While nearly any type of injury imaginable could be sustained at work, all workplace injuries fall into one of two categories. An industrial injury is an injury sustained in an accident that happened at a definitive place and time. For instance, an employee who falls at work and sustains a traumatic brain injury can file an industrial injury claim. The filing deadline for an industrial injury is one year from the date of the accident.
An occupational disease is a work-related injury or illness that was sustained over a long period of time. For instance, repetitive stress injuries such as carpal tunnel syndrome are considered occupational diseases. Workers who suffer respiratory ailments such as mesothelioma after being exposed to a toxic work environment are also said to have occupational diseases. For an occupational disease, the filing deadline is two years from the day a medical provider tells you that your injury is work-related.
Absolutely not. In Washington, every injured employee has a right to see any doctor in the medical provider network - a network of doctors who have been certified by the Department of Labor and Industries to treat injured workers. Your employer cannot legally tell you that you have to see a specific doctor.
Depending on your circumstances, you have several legal options after a workplace injury that makes it impossible for you to do your job. You may be able to go to what's called a "transferable skills job" - a different job that you may have done in the past or be able to qualify for with your accumulated skills. If you do not have transferable skills, you may be able to go through a vocational process to get trained to do a new job. This process pays for schooling, books, transportation and childcare if needed.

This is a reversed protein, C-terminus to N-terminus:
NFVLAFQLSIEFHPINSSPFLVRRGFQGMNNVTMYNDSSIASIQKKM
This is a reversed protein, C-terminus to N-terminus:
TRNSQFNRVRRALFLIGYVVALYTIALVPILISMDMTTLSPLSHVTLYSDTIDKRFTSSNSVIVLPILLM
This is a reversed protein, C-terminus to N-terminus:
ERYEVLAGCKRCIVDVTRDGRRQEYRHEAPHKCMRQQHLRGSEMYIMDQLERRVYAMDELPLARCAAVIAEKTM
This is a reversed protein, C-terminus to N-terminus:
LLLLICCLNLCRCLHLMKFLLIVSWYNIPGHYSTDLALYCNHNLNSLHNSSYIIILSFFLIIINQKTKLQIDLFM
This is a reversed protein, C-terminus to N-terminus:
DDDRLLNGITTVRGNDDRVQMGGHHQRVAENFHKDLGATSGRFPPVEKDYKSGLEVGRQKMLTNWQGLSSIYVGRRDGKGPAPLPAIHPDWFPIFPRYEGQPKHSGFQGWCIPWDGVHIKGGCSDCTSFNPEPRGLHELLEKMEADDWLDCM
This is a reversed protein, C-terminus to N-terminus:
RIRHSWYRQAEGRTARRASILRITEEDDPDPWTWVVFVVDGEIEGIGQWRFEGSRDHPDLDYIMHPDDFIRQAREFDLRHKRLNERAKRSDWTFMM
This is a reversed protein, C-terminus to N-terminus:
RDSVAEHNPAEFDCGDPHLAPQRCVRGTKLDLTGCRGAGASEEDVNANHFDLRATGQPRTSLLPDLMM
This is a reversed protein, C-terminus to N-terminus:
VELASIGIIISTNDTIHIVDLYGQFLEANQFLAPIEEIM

If you are permanently disabled and unable to do any job, workers' compensation will provide disability benefits. You may also be able to claim long-term disability benefits if you have them through an employer-provided or privately purchased plan.
While many workers' compensation claims can be completed without an attorney's help, there are a few warning signs that you may need a lawyer. The workers' compensation process is complex. If you don't feel comfortable with the way your case is going, call an attorney. Every day, injured workers leave money on the table purely because they don't know their legal rights. If, for instance, you are working at a lower wage or working limited hours because of your injury, you should receive compensation for loss of earning power.
At NBLE Law, we offer free consultations to potential workers' compensation clients. There's no harm in meeting with our attorneys to understand your legal rights. And if you retain us as your attorney, we'll work on a contingency fee basis, which means you won't have to pay us out of pocket - we'll only get paid if and when you collect your benefits.
In short, if you aren't sure whether you need a lawyer, the best option is to give one a call. You have nothing to lose and potentially so much to gain.